so you could take back your "faith" and save your life
If you did take back your faith you'd be an apostate. If you told an immoral torturer that you had taken back your faith, but you still believe God is the only God and Muhammed is his prophet, then you haven't really taken back your faith and you haven't committed a moral offence (if it is OK to kill oppressors, of course it is OK to lie to them).
A Christian must die for his faith, not save his life but give it for Christ. Big difference there.
Not really. First, most Muslims actually agree with this, but forgive those that crack under pressure. Just like Christ forgave Peter and venerate those that stick to their guns. As ever, reality is not quite as simple as you would like to preach it is.
Of course, if you want to argue that Christians favour martyrdom more than Muslims - I'm sure that'd be entertaining.
In fact, it would be interesting to crunch the number of converts from childhood culture into any given belief...and see how the numbers compare. If Christianity is more than simply cultural indoctrination, we might see a trend through these statistics.
I'm pretty sure Islam comes out ahead in most analyses especially when you include rates of deconversion in the numbers (Christianity is losing a lot of Westerners).
Give us something that God would say to humanity. (Not a God of human imagination, but a hypothetical Creator of all seen and unseen who plausibly exists despite lack of evidence.)
The challenge is to imagine something saying something that is not in our imagination?
Let's say we discover an ancient Israelite scroll or carving that contains the end of Genesis and the Beginning of Exodus but in the middle is a lost text and that text has this information along with an explanation followed by a mathematical proof of the existence a two-dimensional shape that forms the prototile for an aperiodic tiling, but not for any periodic tiling. along with a long speech by God about nuclear fusion powering the stars which is identical to what's happening in the sun. I'd imagine we'd see a deep explanation for human psychology along with methods for creating an environment that maximally fosters humanity along with reasons for how and why this works. And so on.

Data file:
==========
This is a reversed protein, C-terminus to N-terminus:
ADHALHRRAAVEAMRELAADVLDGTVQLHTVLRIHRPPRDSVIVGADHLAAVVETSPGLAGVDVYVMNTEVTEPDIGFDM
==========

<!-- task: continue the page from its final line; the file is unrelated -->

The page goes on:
In short, I'd expect him to sound entirely unlike the people he is speaking to. Not a revolutionary of his times, with some interesting advances in theology or morality - but someone that could have sparked the industrial revolution in ancient Israel.
I mean, obviously artists aren't always like that, and maybe the Creator is a bit of a bum. But if he was to be worthy of veneration he'd have to do that kind of thing. I could imagine a creator saying 'What's going on on this planety? Life? How did that happen? Sorry for the inconvenience, but I have to kill you all now', I suppose but you'd dismiss that as the god of imagination. It's all imagination really - but my most realistic estimate is that such a Creator would be radically different than humans by virtue of the radical differences inherent in the definitions of the beings.